Sunday, February 24, 2013

dogs in fenced off kid's playgrounds

I wrote a letter to my local council about people who exercise their dogs in fenced off, dog free, children's playgrounds.

Good morning.

The Smith Reserve is between my house and my son's daycare centre, so we often stop to play in the fenced off playground. Unfortunately, despite the "No Dogs" signs, more than half of the times we want to stop to play, there is someone with at least one dog off it's lead inside the fenced off play area.

Kids put their hands in their mouths and near their faces all of the time, and they pick up everything.

Kids who crawl might as well be licking the soles of shoes when they put their hands in their mouths, so I am concerned, not just about what I can see on the ground, but what has been on the ground.


I love dogs and so does my infant son, but I am also aware of the health issues involved with exposing young children with undeveloped immune systems to e.coli, worms and other bacteria and disease.

When I have confronted the dog owners about having their dogs in the "No Dogs" area, they have become confrontational, saying that they clean up the droppings and leave if they are asked to. I feel that they are missing the point.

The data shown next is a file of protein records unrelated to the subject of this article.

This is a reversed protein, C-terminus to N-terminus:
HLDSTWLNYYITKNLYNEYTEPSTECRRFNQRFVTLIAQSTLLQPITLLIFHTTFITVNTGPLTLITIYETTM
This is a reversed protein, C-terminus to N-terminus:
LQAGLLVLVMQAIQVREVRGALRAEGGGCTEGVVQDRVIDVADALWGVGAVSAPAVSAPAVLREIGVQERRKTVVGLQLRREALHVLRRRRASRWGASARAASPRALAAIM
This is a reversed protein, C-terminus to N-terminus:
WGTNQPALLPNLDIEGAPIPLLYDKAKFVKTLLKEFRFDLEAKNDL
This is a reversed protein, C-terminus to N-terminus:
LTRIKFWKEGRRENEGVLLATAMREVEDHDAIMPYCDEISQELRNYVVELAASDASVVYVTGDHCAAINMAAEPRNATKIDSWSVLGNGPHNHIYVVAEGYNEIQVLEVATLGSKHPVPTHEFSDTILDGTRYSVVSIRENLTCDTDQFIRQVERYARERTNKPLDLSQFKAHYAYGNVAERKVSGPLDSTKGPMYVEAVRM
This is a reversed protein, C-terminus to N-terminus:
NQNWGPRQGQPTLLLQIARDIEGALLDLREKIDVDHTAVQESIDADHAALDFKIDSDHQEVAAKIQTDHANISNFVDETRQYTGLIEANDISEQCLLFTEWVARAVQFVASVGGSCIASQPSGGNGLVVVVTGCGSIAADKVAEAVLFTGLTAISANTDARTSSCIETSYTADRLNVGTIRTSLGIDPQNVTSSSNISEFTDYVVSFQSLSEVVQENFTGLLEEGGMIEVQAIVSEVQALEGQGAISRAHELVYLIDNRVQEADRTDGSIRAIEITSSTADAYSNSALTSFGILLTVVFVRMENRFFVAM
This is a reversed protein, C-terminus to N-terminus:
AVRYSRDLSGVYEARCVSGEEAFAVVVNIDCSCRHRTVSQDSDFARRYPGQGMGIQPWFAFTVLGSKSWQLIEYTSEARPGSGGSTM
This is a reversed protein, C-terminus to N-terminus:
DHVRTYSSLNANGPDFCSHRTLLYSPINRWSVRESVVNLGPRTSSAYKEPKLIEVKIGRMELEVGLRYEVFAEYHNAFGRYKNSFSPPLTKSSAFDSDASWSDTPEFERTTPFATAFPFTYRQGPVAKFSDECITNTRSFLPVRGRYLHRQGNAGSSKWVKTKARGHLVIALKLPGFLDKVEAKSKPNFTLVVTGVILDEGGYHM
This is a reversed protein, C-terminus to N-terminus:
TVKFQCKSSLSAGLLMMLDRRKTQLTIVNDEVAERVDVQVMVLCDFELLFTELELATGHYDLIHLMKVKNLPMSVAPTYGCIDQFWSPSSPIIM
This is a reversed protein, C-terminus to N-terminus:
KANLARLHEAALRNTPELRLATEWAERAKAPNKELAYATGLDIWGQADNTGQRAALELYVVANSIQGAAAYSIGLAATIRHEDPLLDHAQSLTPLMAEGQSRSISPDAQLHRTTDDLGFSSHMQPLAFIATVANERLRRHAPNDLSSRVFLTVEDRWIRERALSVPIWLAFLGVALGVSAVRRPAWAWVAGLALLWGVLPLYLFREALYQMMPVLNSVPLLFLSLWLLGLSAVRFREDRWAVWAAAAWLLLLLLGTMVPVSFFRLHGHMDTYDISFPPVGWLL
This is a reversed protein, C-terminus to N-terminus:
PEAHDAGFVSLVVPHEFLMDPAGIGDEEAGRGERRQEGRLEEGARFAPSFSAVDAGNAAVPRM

A man this week couldn't even make one of his dogs come when he called it after I demanded that he remove his dogs from the playground. He also became angry at me for pointing out that it is always a dog free area, not just when children are around. I shouldn't have to have these confrontations, nor should my son have to witness them. Incidentally, the man took a while to leave as each of his dogs had defecated. Credit to him for cleaning it up, but again, they shouldn't be in there to defecate at all.

I imagine that the council is aware of health risks to children, and that is one of the main reasons dog free areas have been designated. I know from research and from having dogs myself that picking up droppings only removes the visible evidence. Traces of droppings remain on grass and tan bark, not to mention urine that a child can stand/sit/crawl/lie in. It only takes a trace to pass on e.coli or worms or any number of other microbes.

I can't be the first person who has raised this as an issue. Is there anything other than signage that the council can do address this issue?

Thanks,

James
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